These realisations – about the centrality of non-technical aspects in forward-looking inquiry (and related questions about whether such research is scientific) – continue to shape my research and thinking. It led me to ask more critical questions about research used in environmental movements and to focus more on understanding the influence of non-technical aspects. The latter interest includes both social influences on the analysis that is done and related artifacts (e.g. reports, sets of scenarios, etc) as well as the influence of social forces/factors on the ways such studies are interpreted and used.
I think doing the course increased my wariness of ideology presented as science (though I also reject a positivist epistemology for social science). In part this is because some of the research by scholars in the futures studies field is strongly influenced by ideology but this tends to be obscured.
Independent of much of the course content something that I found thought-provoking was the contrast between the anti-capitalist views of the course professor (during the period in which I completed it) as well as some other students and the context in which we met, i.e. at a school of entrepreneurship (although social entrepreneurship was also being explored by some folk at AGSE). This prompted me to engage much more with these ideas, futuristic studies we were exposed to (e.g. the Limits to Growth study, one of the best-selling environmental books of all time), and related sustainability debates that have intensified in recent decades.
Over time I stepped back from such debates and asked related questions such as: what makes actors have certain expectations and not others? What influences which future states of the world are judged to be plausible or implausible? Additionally, despite the well-known limits of anticipation, why do actors form and articulate strong expectations? These turned out to be non-trivial questions.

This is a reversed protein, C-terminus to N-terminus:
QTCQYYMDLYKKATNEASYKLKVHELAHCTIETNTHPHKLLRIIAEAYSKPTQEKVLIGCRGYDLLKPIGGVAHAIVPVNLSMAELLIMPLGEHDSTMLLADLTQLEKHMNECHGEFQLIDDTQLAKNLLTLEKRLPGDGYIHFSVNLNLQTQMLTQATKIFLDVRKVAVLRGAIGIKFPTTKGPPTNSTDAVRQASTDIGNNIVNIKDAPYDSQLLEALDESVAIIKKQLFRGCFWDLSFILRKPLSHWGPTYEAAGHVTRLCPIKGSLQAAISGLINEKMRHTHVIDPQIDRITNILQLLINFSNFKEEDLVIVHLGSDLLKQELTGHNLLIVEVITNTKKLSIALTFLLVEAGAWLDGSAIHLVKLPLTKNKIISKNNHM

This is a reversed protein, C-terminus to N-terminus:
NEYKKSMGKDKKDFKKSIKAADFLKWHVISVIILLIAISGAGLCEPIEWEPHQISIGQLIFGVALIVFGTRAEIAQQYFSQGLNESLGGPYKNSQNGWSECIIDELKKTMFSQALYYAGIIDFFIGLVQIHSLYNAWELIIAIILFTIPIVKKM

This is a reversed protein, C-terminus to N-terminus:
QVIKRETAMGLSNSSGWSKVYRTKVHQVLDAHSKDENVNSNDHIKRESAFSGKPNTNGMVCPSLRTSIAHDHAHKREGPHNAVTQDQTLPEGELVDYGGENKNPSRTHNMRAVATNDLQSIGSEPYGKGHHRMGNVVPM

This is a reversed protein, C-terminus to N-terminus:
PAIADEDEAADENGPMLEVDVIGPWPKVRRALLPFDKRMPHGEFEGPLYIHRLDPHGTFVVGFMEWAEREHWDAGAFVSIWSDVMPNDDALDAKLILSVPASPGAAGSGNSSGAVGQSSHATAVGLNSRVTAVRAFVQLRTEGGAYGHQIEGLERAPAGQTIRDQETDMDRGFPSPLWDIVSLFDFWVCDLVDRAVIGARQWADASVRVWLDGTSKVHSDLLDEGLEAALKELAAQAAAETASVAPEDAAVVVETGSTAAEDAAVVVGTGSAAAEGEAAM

The course also stimulated greater interest in contemporary attempts to look further into the future (in one publication my co-authors and I termed such shifts in temporal disposition and time orientation an “anticipatory shift”) and greater skepticism. Rather than seeing perfect foresight as a goal that might be aspired towards – or getting increasingly frustrated by the tendency of human beings to be less rational and deliberative than I would like them to be/become – I’m now more interested in better understanding and enhancing action processes under uncertainty. Given the unknowability of many aspects of the future and the cognitive limitations of human beings action consequently must often be taken under conditions of uncertainty. Whilst the course didn’t cover issues related to the limits of human cognitive powers in much detail (at least when I did it), in a roundabout way it did suggest to me that new understandings of action under uncertainty may be necessary.
Some closing thoughts: the course had a profound impact on many participants, including myself, independent of any skill development or technical training. To my knowledge few graduates developed successful careers in “foresight” work, but in other respects the course had lasting effects. I suspect I’d be living a very different life if I hadn’t done it. I’m sure others feel the same way.
Beckert, J. 2016, Imagined Futures: Fictional Expectations and Capitalist Dynamics, Harvard University Press.
Law, J. 2004, After Method: Mess in Social Science Research, Routledge.